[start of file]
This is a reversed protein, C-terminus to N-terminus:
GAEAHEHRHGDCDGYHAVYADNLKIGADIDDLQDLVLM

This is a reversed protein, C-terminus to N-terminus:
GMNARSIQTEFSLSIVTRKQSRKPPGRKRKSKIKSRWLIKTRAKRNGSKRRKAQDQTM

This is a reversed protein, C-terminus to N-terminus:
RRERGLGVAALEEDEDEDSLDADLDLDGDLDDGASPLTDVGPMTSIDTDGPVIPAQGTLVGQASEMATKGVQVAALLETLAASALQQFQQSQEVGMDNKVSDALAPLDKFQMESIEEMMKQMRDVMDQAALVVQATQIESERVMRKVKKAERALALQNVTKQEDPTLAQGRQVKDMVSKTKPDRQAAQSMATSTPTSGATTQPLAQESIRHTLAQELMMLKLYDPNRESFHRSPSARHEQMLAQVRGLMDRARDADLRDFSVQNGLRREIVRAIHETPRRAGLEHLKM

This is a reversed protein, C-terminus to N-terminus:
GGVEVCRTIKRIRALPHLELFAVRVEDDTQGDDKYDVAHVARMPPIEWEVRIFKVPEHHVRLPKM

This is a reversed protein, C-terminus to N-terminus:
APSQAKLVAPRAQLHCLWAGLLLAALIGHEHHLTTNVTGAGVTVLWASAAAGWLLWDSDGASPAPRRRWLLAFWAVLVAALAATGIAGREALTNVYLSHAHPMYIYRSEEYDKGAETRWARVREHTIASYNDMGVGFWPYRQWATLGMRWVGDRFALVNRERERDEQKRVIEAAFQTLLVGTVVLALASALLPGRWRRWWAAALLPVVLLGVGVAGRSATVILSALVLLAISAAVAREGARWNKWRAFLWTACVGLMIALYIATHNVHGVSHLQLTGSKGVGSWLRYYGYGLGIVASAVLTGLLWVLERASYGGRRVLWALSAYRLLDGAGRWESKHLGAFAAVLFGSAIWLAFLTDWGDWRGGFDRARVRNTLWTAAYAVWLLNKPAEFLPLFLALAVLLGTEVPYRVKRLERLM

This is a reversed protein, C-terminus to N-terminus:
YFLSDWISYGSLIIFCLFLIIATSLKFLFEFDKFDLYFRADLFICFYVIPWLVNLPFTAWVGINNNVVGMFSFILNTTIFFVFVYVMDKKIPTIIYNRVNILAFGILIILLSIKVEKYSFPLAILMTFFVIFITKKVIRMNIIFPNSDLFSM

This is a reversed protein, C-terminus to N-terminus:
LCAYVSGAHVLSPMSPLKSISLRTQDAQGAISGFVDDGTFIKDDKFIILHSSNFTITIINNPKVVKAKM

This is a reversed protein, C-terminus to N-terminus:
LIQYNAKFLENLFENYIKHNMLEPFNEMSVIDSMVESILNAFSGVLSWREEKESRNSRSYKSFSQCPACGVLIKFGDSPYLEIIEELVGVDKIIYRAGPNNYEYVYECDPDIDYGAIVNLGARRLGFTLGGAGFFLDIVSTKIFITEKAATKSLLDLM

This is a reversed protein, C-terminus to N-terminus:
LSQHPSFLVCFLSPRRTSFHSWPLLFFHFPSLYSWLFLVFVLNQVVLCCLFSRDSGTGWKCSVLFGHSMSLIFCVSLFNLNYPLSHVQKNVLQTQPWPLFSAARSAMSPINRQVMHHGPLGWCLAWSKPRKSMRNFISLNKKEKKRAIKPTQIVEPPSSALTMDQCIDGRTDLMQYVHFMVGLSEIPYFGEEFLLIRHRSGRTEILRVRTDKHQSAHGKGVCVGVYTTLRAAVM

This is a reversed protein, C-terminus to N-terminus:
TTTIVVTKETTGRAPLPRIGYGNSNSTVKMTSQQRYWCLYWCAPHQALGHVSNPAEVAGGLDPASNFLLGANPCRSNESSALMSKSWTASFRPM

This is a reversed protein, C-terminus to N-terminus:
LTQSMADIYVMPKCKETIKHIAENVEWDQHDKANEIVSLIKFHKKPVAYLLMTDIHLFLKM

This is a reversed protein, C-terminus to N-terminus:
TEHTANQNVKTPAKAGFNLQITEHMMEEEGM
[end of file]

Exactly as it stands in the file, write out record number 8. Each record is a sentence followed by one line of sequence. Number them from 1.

This is a reversed protein, C-terminus to N-terminus:
LIQYNAKFLENLFENYIKHNMLEPFNEMSVIDSMVESILNAFSGVLSWREEKESRNSRSYKSFSQCPACGVLIKFGDSPYLEIIEELVGVDKIIYRAGPNNYEYVYECDPDIDYGAIVNLGARRLGFTLGGAGFFLDIVSTKIFITEKAATKSLLDLM